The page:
Co-founder of Make (Good) Trouble and social media agency Liberty842. Tayler has over a decade's experience working in digital and social media for Media & Entertainment clients. She has a first class degree in Communications from Goldsmiths University where she majored in Journalism and TV Audience Studies.

Make (Good) Trouble is delighted to have been awarded a £10,000 donation from Sussex Police through the Police Property Act Fund (PPAF). This is made up of monies received by the police from property confiscated by order of the courts and then sold. Sussex Police has been hugely supportive of our work from the outset and this funding will help us to continue building on the success of our BBC Sussex and BBC Surrey radio series Raising Teens. The money will go towards the development of an online hub where parents and carers can feel included and supported with easy access to practical help and where they can gain a better understanding of teenage emotional and mental health issues.

The cheque was presented to Make (Good) Trouble’s teen reporter, Lola Ray by Chief Superintendent Jane Derrick.

L to R Jane Derrick, Jan Szaranek, Jane Keating, Lola Ray, Daisy Cresswell, Tayler Cresswell, Claire Kilroy
L to R Chief Superintendent Jane Derrick, Sergeant Jan Szaranek, Jane Keating, Lola Ray, Daisy Cresswell, Tayler Cresswell and PC Claire Kilroy

Feedback on the latest series of our BBC Sussex radio show Raising Teens has been amazing and the feedback we love the most if from teens who have contributed to the show. This is from Gemma who talked movingly on Raising Teens about losing her mum, loneliness and grief. On her Instagram post, Gemma called it “a heartbreaking yet necessary conversation” about grief and loneliness.

“Raising teens is a platform dedicated to giving young people a voice, this in itself was one of the reasons I decided to get involved and share my story. When meeting Jane, Lola and Beren back in October, I was immediately struck by their passion to allow our voices to be heard, our opinions to be shared and our thoughts to be spoken about. 

“The topics we discussed were certainly not the easiest nor the most exciting. However, they were topics that are so universal, yet often set aside. I feel that the series has demonstrated how there are a number of young people out there, just like myself, wanting their story to be heard. As you can hear in a number of the episodes, there can be one topic but each individual’s take on it can be of complete, opposing ends of the spectrum – all dependent on their own experiences, yet this is what makes it so interesting.

“There is conversation out there waiting to be had and Raising teens appears to be the platform for that conversation to take place.

“When speaking up about my experiences surrounding grief and loneliness I felt vulnerable. Now I look back and see that through sharing my vulnerability i gained the strength to allow others to do the same. Thank you to all the #raisingteens Make (Good) Trouble team for allowing me to have this opportunity.”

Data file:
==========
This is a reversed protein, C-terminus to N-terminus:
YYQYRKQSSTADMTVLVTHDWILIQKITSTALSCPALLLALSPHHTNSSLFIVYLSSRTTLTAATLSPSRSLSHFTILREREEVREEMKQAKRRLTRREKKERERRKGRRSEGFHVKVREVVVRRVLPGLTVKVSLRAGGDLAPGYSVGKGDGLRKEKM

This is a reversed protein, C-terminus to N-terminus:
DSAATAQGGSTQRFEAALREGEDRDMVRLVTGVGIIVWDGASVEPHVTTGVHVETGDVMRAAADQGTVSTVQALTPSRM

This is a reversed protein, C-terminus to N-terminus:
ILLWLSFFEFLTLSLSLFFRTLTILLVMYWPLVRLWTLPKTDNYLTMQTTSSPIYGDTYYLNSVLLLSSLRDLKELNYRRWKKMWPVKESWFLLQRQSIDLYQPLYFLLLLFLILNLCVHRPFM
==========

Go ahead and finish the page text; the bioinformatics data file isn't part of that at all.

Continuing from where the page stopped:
We’d love to hear your thoughts on Raising Teens – please leave your feedback via our short survey here.

We’d love to get your feedback on our latest series of Raising Teens. Our survey takes just two minutes to complete. Your opinion matters, and it will help us to shape future series and our work with teenagers and parents.

If there’s something more you’d like to add, please use the comment box at the bottom of this post. Thank you!

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Raising Teens’ series finale is a love letter to teenagers – a love letter to today’s adolescents and to the teen you once were – remember? That young person full of passion and energy – full of contrary anger and joie de vivre? That young man or woman in the making who will change the world? They are our driving force.

Our guests were neuroscientist and author Dean Burnett, vet, anatomist, reproductive biologist and author David Bainbridge and school learning and wellbeing mentor Debra Lloyd.

They talked about the fact that the teenager years are when you become who you really are. Perhaps the most important time in our lives.

🔊 Listen to Raising Teens: The return of the teenage brain

🔊 Listen to Lola’s interview with the Sussex Youth Cabinet

There’s a wealth of advice throughout the show, but here are our guests’ top tips for parents struggling to get through to their teen:


Listen to the Sussex Youth Cabinet’s top 10 tips for parents! And learn your new person that’s coming through the door – it’s not the child, it’s the teenager – and then find different ways to communicate with them.


Don’t try and struggle too much. Take a break. Give them some space, and just accept sometimes that they’re not listening to you any more!


Whatever’s happening, it’s not personal – they don’t hate what you’ve done, they don’t resent you personally. You are the parent and that’s just a generic factor in their life which they try and fight against. One tip is to try and communicate with them via someone else like a neutral third party because as a parent you’re far too close. When advice comes from a parent, it’s often seen as an attempt to control or limit autonomy which teenagers don’t react well to.

Help & Advice

Open For Parents – includes the East Sussex Youth Cabinet’s Top Ten Tips

Young Minds’ support for parents

The Mix, support for under 25s

Relate: Communicating with Teens

David Bainbridge’s book, Teenagers – A Natural History

Dean Burnett’s book, Why Your Parents Are Driving You Up the Wall and What to Do About It (read our review!)